And as you work out how to get around, try not to use travel agents if possible. Some travel agents organise trips to national parks, especially Mulu, however with a little more effort you can easily save 200 to 300 ringgit on a trip if you book everything yourself. Most people in Borneo speak a good level of English, so there should be no difficulty in making yourself understood.
Do, however, try to travel in a group. As always, the bigger the group, the more you can spread the cost around and nowhere is this advice more pertinent than in Borneo. As mentioned above, public transport is sometimes hard to come by, which will force you to take a taxi that may blow out the budget of a solo traveller. Even if you are not travelling in a group, you can often ask the staff at your guesthouse if anyone is going your way, and more often than not, there will be someone. Failing that, it’s worth ringing round the backpacker lodgings in your area to get an ad hoc group together.
Do consider travelling by night bus. There are two notable night bus journeys in Borneo run by various companies for 90 ringgit each; one runs between Kota Kinabalu, in Sabah, and Miri in Sarawak, and the second runs between Miri and Kuching. The beauty of these bus services is that they last between 10 to 15 hours, meaning that you arrive at your destination at a sensible time and you will have saved on a night’s accommodation.
An introduction to Malaysian English (Manglish)
One of the near universal truths of travelling is that taking the time to learn a few words of the local language easily repays the effort. Kuala Lumpur is somewhat of an exception to that rule, as apart from helping to decipher some obscure menu items, English is so widely spoken that a knowledge of bahasa Melayu (Malay) is about as much use as a chocolate teapot.
The main reason for this is that for roughly half the population of KL — everyone who is not Malay basically — bahasa Melayu is not the “local” language at all. For ethnic Indians, the mother tongue is often Tamil; while for ethnic Chinese, it’s commonly Cantonese or Hokkien. And that’s ignoring the large number of households where English is the primary language.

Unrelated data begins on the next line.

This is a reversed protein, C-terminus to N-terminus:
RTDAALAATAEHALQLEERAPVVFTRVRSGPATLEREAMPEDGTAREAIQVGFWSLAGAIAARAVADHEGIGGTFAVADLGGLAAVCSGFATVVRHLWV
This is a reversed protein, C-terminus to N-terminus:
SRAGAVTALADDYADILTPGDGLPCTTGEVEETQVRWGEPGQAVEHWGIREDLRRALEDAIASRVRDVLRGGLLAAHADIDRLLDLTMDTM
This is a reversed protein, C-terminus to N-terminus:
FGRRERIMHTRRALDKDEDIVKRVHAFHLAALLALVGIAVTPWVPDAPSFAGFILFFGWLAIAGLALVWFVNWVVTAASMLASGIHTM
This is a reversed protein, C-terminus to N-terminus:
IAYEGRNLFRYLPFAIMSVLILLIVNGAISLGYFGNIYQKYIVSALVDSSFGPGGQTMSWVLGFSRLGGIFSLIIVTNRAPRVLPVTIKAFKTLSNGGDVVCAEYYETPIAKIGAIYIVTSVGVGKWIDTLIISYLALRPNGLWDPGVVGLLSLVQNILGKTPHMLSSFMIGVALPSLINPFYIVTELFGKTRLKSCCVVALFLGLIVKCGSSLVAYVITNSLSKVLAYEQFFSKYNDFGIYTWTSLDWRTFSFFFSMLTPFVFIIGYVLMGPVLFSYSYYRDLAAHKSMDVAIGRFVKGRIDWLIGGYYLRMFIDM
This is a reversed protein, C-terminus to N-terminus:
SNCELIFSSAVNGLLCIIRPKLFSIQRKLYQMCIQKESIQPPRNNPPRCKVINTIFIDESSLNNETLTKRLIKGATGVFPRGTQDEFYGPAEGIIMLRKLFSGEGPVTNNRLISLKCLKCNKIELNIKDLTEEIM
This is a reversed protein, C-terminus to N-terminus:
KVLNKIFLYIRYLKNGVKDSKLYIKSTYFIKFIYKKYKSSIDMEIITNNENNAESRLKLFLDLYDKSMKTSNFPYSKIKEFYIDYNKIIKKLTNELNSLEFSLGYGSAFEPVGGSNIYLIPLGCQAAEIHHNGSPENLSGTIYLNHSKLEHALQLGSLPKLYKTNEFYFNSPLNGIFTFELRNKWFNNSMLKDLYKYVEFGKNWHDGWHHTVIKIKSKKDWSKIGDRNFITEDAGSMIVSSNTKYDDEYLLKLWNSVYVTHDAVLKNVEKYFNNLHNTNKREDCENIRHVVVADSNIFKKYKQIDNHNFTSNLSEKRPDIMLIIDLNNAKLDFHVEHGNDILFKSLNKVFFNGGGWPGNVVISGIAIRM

I say “English”, but over the years it has taken on board so many local characteristics as to be quite distinct from the original. The result is Malaysian English, or Manglish. As with many creoles, tenses and plurals are simplified, as is sentence construction. Conversely, words are added from other languages, which may have no direct translation. Here are a few of the main quirks:
Lah: means everything and nothing, used mostly to add emphasis, such as “so funny lah you”.
Like that lah!: used generally to sum up an imperfect situation which you cannot do much about.
Mah: used in much the same way as “lah”, but mostly by Cantonese speakers.
Is it?: a catch-all tag, for example, “you go out later, is it?”
Can (or not): denotes possibility, either a positive response to a request, or question, such as “I wanna go shopping, can or not?”
Cannot: the evil twin of “can”, the all too common response to a request in Malaysia.
Got: used instead of “have”, as a question often phrased as “got or not?”
What!: used to affirm or add emphasis, “I got what!”
OK: often linked with “lah”, it means moderately good rather than mediocre.
Not bad: means quite good; add “at all”, and it’s even more positive.
Take: in terms of food, it means “like”, for example “I don’t take spice”.
Already: used rather than “now”, so “he’s fat already”.
Stay: Malaysians will say “where do you stay?”, instead of “where do you live?”
Boss: a common form of address, particularly in eateries, such as “order drink boss”.
Uncle/auntie: an informal but respectful term for anyone older than you.
Outstation: any long trip out of the city, for example “wanna go outstation next week?”
Convoy: to travel in a group of cars, as “let’s convoy to restaurant”.
Send: to give someone a lift, such as “I send you home lah”.
One (wan): hard to translate, it’s generally used as emphasis, for example “why you so like that one?”
Friend: often used as a verb, such as “can I friend you?”
Aiyoo/aiya!: a term of exasperation, not always to be taken completely seriously.
All the above is mainly for the purposes of comprehension rather than repetition. While Manglish is athoroughly charming creole when used by Malaysians, it tends to be deeply embarrassing when foreigners try their hand at it. For anyone who still wants to try their hand at bahasa Melayu, the best place to learn in KL is the YMCA in Brickfields.